...and, I add mustard to my mayonnaise to this day... horrifies the rest of the family
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Re: CH food

Post by midget » Wed May 12, 2010 8:35 pm

Salad dressing? You young ones really were spoilt rotten!! We could have done with some of that for the "winter salad" we had for lunch EVERY Sunday.
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Re: CH food

Post by Jo » Wed May 12, 2010 10:06 pm

midget wrote:Salad dressing? You young ones really were spoilt rotten!! We could have done with some of that for the "winter salad" we had for lunch EVERY Sunday.
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Re: CH food

Post by Angela Woodford » Wed May 12, 2010 10:22 pm

Well Maggie, I don't think you could call this a dressing exactly - it turned out as more of a mustardy flour paste, and that's without using the malt vinegar and economy marge of the Cookewy School. Oh yerrggh!

In the name of Health and Safety - do not make this at home yourself!

Still not like the weird teatime white-jug dressing though. It'll have to remain a mystery! :shock:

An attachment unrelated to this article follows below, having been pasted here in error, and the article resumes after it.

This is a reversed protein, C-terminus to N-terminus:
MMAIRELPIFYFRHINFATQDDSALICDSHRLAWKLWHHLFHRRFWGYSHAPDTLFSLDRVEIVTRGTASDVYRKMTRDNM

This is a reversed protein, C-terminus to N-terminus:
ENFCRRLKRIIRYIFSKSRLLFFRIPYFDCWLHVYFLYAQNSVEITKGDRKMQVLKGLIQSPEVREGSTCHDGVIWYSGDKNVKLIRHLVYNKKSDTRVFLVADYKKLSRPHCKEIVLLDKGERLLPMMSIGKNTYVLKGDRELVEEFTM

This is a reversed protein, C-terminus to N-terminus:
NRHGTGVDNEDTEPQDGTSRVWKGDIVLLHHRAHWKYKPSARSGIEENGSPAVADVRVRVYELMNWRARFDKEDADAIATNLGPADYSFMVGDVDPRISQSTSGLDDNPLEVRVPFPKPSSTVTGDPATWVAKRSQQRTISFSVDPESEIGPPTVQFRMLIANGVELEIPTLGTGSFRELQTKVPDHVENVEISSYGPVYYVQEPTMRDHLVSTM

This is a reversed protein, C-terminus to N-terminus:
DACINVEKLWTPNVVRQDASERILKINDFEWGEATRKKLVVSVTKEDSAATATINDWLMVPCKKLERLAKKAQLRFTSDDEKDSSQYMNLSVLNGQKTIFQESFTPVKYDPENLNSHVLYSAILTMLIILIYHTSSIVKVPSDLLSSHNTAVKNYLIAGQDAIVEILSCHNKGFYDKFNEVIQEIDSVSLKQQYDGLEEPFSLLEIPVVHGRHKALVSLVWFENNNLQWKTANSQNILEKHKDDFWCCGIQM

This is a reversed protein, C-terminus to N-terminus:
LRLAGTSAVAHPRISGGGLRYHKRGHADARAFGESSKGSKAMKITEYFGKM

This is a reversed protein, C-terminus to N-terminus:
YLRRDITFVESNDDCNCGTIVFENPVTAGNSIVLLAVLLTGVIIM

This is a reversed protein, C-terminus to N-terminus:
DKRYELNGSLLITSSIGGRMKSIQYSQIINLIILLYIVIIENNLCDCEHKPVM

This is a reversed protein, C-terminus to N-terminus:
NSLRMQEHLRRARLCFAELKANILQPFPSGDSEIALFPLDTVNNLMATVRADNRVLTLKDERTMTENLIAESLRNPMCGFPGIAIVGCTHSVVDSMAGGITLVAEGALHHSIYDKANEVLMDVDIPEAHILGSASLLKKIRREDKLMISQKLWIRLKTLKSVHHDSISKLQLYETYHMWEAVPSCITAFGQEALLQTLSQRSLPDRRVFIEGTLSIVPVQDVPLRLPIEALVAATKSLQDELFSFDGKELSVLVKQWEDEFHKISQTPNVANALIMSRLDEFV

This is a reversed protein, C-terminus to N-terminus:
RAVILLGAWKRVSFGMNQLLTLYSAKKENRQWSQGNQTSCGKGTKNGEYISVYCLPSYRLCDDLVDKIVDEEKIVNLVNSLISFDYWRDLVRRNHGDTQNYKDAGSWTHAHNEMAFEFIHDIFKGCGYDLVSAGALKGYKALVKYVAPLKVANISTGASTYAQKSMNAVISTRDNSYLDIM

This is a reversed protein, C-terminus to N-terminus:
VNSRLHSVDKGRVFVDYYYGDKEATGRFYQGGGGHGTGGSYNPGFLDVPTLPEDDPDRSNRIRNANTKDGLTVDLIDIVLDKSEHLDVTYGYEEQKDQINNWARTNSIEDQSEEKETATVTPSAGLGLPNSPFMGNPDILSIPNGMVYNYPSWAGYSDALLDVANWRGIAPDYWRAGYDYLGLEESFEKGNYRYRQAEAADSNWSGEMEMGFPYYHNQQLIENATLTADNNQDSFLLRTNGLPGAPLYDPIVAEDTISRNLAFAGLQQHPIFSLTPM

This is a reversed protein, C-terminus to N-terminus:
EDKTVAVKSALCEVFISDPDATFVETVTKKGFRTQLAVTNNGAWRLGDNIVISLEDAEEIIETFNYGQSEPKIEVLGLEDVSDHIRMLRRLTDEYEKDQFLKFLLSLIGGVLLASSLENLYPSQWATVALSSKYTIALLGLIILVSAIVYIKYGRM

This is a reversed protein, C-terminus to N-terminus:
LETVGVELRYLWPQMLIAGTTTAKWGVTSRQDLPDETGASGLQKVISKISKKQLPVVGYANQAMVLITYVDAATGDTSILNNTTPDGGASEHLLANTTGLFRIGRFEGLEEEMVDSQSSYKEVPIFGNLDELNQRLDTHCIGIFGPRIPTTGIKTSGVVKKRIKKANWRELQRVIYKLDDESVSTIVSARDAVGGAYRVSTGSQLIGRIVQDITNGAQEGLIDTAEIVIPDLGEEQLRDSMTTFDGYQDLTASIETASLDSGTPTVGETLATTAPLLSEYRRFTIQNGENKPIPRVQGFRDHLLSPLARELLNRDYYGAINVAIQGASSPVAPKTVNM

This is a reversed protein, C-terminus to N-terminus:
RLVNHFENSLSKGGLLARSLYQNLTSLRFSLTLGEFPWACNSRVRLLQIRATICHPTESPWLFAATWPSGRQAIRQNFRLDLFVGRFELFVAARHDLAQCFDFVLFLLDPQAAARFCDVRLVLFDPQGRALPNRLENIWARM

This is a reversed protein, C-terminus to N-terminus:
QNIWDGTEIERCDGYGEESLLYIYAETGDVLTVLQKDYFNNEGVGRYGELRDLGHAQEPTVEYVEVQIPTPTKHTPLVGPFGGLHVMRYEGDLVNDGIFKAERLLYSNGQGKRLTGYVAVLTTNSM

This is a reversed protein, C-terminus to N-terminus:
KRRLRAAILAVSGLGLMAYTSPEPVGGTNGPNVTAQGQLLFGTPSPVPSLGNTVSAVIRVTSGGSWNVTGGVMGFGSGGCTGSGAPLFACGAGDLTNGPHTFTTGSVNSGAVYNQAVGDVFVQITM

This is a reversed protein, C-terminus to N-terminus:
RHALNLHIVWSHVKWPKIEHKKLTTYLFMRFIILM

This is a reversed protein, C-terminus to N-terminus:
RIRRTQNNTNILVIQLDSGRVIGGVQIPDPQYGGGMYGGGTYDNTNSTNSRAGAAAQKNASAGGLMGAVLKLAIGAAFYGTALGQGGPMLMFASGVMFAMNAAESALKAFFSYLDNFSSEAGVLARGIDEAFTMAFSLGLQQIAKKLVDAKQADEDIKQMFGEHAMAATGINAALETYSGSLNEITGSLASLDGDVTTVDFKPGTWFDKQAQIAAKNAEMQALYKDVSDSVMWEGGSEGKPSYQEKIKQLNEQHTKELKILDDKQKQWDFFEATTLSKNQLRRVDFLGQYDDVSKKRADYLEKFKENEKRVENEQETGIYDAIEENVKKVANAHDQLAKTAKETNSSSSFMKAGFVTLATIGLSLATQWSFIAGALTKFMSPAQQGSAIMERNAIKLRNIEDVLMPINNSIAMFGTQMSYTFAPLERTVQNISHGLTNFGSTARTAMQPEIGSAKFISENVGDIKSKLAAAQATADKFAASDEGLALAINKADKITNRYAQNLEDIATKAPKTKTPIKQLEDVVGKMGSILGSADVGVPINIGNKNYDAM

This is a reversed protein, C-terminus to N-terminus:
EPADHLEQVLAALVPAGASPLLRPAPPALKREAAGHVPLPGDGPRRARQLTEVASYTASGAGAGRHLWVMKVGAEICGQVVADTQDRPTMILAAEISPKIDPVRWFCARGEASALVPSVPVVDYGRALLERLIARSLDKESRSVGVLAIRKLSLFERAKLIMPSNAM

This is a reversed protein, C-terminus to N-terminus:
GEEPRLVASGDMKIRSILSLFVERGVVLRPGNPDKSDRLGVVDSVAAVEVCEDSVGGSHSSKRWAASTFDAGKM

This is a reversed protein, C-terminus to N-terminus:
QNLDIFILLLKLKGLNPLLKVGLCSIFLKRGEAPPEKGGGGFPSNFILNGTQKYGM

"Baldrick, you wouldn't recognise a cunning plan if it painted itself purple, and danced naked on top of a harpsichord singing "Cunning plans are here again.""

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Re: CH food

Post by fra828 » Thu May 13, 2010 2:32 pm

And didn't they used to somehow add vinegar to stale bread to make it last longer, or is this a 'false memory'!!? :?

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Re: CH food

Post by Angela Woodford » Sat Jun 05, 2010 9:48 am

My memory is that the bread was always extremely fresh. And goodness knows, I ate a lot of it. :roll:

If I were confronted with one of those white crusty bloomer loaves now, I guarantee that I could slice it up in exactly the once-recommended way - down the middle, into quarters and then, crust up, into eight slices.

But - do I remember a white old-fashioned bread bin in the House kitchen in which any leftover bread lived? It sat on the top of the huge dresser, and in the bottom left cupboard of that dresser were the marge or butter leftovers on a plate; often bearing the smears of a jammy knife. In summer, they'd be semi-melting out of their ridged pats, with a rancid taste of the smell of the cupboard silverfish.

Yes! It was leftover butter as there was rarely any leftover marge brought down from Dining Hall. A half-pat per girl for breakfast, as I remember.
"Baldrick, you wouldn't recognise a cunning plan if it painted itself purple, and danced naked on top of a harpsichord singing "Cunning plans are here again.""

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Re: CH food

Post by midget » Sat Jun 05, 2010 8:22 pm

I don't remember any food being left over! Maybe that was because rationing was still operating----Thank you Sir Stafford Cripps! We always had dark suspicions that most of the butter ration went to the staff.